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Abstract:Low-rank inducing unitarily invariant norms have been introduced to convexify problems with low-rank/sparsity constraint. They are the convex envelope of a unitary invariant norm and the indicator function of an upper bounding rank constraint. The most well-known member of this family is the so-called nuclear norm. To solve optimization problems involving such norms with proximal splitting methods, efficient ways of evaluating the proximal mapping of the low-rank inducing norms are needed. This is known for the nuclear norm, but not for most other members of the low-rank inducing family. This work supplies a framework that reduces the proximal mapping evaluation into a nested binary search, in which each iteration requires the solution of a much simpler problem. This simpler problem can often be solved analytically as it is demonstrated for the so-called low-rank inducing Frobenius and spectral norms. Moreover, the framework allows to compute the proximal mapping of compositions of these norms with increasing convex functions and the projections onto their epigraphs. This has the additional advantage that we can also deal with compositions of increasing convex functions and low-rank inducing norms in proximal splitting methods.

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Abstract:Optimization problems with rank constraints appear in many diverse fields such as control, machine learning and image analysis. Since the rank constraint is non-convex, these problems are often approximately solved via convex relaxations. Nuclear norm regularization is the prevailing convexifying technique for dealing with these types of problem. This paper introduces a family of low-rank inducing norms and regularizers which includes the nuclear norm as a special case. A posteriori guarantees on solving an underlying rank constrained optimization problem with these convex relaxations are provided. We evaluate the performance of the low-rank inducing norms on three matrix completion problems. In all examples, the nuclear norm heuristic is outperformed by convex relaxations based on other low-rank inducing norms. For two of the problems there exist low-rank inducing norms that succeed in recovering the partially unknown matrix, while the nuclear norm fails. These low-rank inducing norms are shown to be representable as semi-definite programs. Moreover, these norms have cheaply computable proximal mappings, which makes it possible to also solve problems of large size using first-order methods.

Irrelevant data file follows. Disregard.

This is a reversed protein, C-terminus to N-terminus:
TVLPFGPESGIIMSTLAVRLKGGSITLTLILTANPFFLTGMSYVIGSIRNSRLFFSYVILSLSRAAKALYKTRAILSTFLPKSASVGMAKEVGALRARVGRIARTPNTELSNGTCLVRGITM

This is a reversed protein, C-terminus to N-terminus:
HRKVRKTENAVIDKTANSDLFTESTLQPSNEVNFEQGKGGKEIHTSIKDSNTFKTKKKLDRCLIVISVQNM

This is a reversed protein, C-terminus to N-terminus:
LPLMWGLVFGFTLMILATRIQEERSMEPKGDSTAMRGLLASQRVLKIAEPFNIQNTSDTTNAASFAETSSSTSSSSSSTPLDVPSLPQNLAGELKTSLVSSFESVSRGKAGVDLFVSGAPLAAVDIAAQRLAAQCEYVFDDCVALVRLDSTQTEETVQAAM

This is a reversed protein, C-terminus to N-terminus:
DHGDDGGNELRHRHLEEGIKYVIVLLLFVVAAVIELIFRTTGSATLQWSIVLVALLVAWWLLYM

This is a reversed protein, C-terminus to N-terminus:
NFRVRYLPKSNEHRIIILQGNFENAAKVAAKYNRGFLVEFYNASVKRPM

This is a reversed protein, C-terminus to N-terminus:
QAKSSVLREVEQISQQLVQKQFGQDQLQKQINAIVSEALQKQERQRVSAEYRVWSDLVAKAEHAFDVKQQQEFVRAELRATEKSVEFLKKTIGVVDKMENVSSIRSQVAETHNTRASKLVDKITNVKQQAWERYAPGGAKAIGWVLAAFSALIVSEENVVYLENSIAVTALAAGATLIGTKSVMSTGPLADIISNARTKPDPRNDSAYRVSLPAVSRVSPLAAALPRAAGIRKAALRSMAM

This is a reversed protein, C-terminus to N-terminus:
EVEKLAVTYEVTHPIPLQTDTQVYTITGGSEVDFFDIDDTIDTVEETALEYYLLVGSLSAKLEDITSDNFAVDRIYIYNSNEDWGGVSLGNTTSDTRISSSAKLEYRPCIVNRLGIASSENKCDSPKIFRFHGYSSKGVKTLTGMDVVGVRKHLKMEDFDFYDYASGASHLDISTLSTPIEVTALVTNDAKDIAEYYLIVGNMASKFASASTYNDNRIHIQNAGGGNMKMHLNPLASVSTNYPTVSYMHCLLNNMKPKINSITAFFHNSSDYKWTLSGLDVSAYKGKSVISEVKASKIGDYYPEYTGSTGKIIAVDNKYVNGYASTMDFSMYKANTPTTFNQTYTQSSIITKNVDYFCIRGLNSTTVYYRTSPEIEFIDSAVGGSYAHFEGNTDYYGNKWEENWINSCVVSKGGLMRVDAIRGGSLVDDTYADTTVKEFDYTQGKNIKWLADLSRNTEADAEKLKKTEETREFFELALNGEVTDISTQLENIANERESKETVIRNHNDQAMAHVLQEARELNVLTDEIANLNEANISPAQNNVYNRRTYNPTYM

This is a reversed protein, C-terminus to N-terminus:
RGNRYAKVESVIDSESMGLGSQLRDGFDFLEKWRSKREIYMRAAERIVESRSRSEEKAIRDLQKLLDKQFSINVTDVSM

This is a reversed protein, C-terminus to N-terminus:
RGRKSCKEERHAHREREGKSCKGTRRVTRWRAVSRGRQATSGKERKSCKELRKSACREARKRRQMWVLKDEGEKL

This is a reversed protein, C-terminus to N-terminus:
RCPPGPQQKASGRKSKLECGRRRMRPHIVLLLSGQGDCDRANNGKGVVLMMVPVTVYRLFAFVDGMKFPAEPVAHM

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Abstract:The problem of low-rank approximation with convex constraints, which appears in data analysis, system identification, model order reduction, low-order controller design and low-complexity modelling is considered. Given a matrix, the objective is to find a low-rank approximation that meets rank and convex constraints, while minimizing the distance to the matrix in the squared Frobenius norm. In many situations, this non-convex problem is convexified by nuclear norm regularization. However, we will see that the approximations obtained by this method may be far from optimal. In this paper, we propose an alternative convex relaxation that uses the convex envelope of the squared Frobenius norm and the rank constraint. With this approach, easily verifiable conditions are obtained under which the solutions to the convex relaxation and the original non-convex problem coincide. An SDP representation of the convex envelope is derived, which allows us to apply this approach to several known problems. Our example on optimal low-rank Hankel approximation/model reduction illustrates that the proposed convex relaxation performs consistently better than nuclear norm regularization and may outperform balanced truncation.

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Abstract:We analyze the local convergence of proximal splitting algorithms to solve optimization problems that are convex besides a rank constraint. For this, we show conditions under which the proximal operator of a function involving the rank constraint is locally identical to the proximal operator of its convex envelope, hence implying local convergence. The conditions imply that the non-convex algorithms locally converge to a solution whenever a convex relaxation involving the convex envelope can be expected to solve the non-convex problem.

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